posted on Mar, 24 2004 @ 07:21 PM
Kobe Bryant's accuser testified about her sex life for more than three hours Wednesday during a closed-door hearing that will determine whether any of
the information can be introduced at the NBA star's rape trial.
The 19-year-old woman sat in a courtroom just a few feet from Bryant, the first time they had faced each other since their encounter last summer.
Experts said she was probably questioned about the most intimate details of her life.
"The hard questions will make her quite sober as to what she's got to face and maybe put it in her mind what will happen at trial," said
Southwestern University School of Law professor Robert Pugsley.
The tall blonde slipped into the courthouse through a fire exit as her parents entered through another door. Appearing calm and composed, she ignored
a throng of reporters and photographers as she walked into the courtroom. She was finished by lunch, though it was unclear whether she will have to
return for more testimony.
The next witness was Mandy Ross, a former roommate of the woman at the University of Northern Colorado. Also in the courthouse was Robert Pietrack, a
high school classmate of the woman who worked as a bellhop at the resort where the alleged attack took place. He is believed to be the first person
she spoke to after the incident.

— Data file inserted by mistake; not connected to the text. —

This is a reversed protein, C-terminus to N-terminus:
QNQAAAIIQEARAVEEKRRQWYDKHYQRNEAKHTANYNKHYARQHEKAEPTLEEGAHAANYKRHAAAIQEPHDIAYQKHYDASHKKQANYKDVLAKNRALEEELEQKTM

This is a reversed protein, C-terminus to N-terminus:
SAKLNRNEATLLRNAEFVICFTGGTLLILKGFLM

Bryant, 25, faces four years to life in prison or 20 years to life on probation if convicted of felony sexual assault. The Los Angeles Lakers guard
has said he had consensual sex last June with the woman at the Vail-area resort.
The defense says the woman had multiple sexual partners the week of the alleged assault and that semen from someone other than Bryant was found in her
underwear during a hospital exam.
The defense says her sexual history should be admitted because it could show her injuries were caused by another sexual partner and that she had a
"scheme" to have sex with Bryant and others, possibly to gain the attention of an ex-boyfriend.
The prosecution fought to limit defense questioning, but was rebuffed by state District Judge Terry Ruckriegle and the Colorado Supreme Court.
Former prosecutor Craig Silverman, who has been following the case, said the hearing was an "audition" for the trial during which both sides can learn
about each other and about the woman's behavior as a witness.
"I imagine they [Bryant's attorneys] will be soft and easy at the start to gather as much as possible and wait until the end to become belligerent
to see how she reacts," Silverman said.
Colorado's rape-shield law, like others around the country, generally bars defense attorneys from bringing up information about an alleged victim's
sex life. Judges, however, can hear such testimony in private to determine whether the information is relevant and admissible as evidence.
Pugsley said defense attorneys will probably try to intimidate prosecutor Mark Hurlbert into dropping the case by showing him what they know about the
woman. Hurlbert, who declined comment Wednesday, has said he is confident he has enough evidence for a conviction.
Another closed-door hearing resumes Thursday on a request by Bryant's lawyers to throw out evidence including the NBA star's recorded statements to
investigators and a T-shirt stained with the accuser's blood.